Applicants must have a PhD, professional degree, or a minimum of 5 years of equivalent professional experience. Applicants from any discipline or professional field will be considered. Those who have previously held a yearlong residential Fellowship at the Center are not eligible; this limitation does not apply to former Undergraduate Fellows or former Graduate Fellows. The Fellows-in-Residence Program runs the course of the academic year, typically from the beginning of September through the end of May, and is open to all applicants who meet the above criteria, regardless of citizenship.
We offer a stipend of one-half of your base academic year salary, up to $75,000, and a research allowance of up to $3,000 for approved expenses directly related to your work, such as travel, books, and research assistance.
The stipend for post-doctoral fellows will be $60,000 for 2021-22. We also provide a research allowance of up to $3,000 for approved expenses directly related to your work, such as travel, books, and research assistance.
Practitioner stipends will be determined on a case-by-case basis, commensurate with experience. We also provide a research allowance of up to $3,000 for approved expenses directly related to your work, such as travel, books, and research assistance.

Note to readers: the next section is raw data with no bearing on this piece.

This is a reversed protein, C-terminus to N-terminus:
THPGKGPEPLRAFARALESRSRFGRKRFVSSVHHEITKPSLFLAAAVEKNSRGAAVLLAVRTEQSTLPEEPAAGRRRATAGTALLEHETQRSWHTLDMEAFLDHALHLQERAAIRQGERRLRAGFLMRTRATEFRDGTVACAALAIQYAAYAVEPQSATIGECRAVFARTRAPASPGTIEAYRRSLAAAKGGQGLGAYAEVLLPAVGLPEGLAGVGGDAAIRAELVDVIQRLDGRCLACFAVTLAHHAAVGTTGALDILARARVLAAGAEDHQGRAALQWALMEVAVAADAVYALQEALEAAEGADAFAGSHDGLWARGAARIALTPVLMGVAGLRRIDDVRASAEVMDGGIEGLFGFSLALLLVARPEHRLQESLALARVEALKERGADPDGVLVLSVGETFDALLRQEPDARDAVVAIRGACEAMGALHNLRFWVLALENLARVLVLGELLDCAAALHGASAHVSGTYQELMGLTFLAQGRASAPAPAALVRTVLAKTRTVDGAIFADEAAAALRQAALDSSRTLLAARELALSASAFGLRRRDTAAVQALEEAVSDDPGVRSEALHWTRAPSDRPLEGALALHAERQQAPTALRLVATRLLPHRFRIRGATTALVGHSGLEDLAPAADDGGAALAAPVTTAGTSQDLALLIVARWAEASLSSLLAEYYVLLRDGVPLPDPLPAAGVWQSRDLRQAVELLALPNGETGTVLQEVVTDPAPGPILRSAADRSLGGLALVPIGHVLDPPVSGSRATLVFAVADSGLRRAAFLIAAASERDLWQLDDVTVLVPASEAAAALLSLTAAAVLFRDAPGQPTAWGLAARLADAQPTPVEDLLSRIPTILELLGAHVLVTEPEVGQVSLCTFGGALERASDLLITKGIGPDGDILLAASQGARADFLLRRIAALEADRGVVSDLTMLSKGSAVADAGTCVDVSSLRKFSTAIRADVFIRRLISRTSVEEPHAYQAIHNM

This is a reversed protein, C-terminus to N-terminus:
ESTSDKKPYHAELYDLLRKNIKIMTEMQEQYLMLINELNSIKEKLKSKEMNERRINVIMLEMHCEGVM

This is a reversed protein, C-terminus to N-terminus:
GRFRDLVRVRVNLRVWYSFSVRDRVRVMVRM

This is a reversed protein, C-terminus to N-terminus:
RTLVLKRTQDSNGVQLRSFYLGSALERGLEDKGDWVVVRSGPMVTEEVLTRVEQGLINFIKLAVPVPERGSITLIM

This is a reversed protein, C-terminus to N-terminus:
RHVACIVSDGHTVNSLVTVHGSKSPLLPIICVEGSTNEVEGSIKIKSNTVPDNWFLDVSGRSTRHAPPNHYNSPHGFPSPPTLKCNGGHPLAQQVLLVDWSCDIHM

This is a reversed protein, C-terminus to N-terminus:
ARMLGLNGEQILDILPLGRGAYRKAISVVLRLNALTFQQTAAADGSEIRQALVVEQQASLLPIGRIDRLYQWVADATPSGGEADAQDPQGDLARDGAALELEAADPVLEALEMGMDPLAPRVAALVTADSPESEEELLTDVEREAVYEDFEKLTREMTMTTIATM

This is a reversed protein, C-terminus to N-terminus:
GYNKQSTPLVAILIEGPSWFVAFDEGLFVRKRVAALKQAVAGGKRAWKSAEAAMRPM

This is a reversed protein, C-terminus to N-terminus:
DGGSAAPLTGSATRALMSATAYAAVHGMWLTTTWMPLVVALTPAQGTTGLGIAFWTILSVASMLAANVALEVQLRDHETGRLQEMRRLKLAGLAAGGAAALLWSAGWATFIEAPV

How to Apply
Before beginning the application, you may wish to have the following information available:
- The title of your research proposal
- Names and contact information for 3 references (no letters are needed at this stage)
To apply, please complete our online application form, which will request the information noted above. You will also be asked to upload the following documents:
- Cover letter stating your background and interest in the Fellows-in-Residence Program (suggested length 1-2 pages or 850 words)
- Curriculum Vitae
- Research proposal (suggested length 3-5 pages or 2,500 words)
- Recent writing sample (suggested length under 30 pages or 7,000 words)
The deadline for submitting this application is November 16, 2020, with decisions likely in February 2021. Please note that the application form will be saved automatically while in progress, but no edits or alterations will be allowed once you have submitted the application. Should you have any questions regarding this application process, or if you are deemed ineligible by the online form and feel that this is an error, please send an email to firstname.lastname@example.org.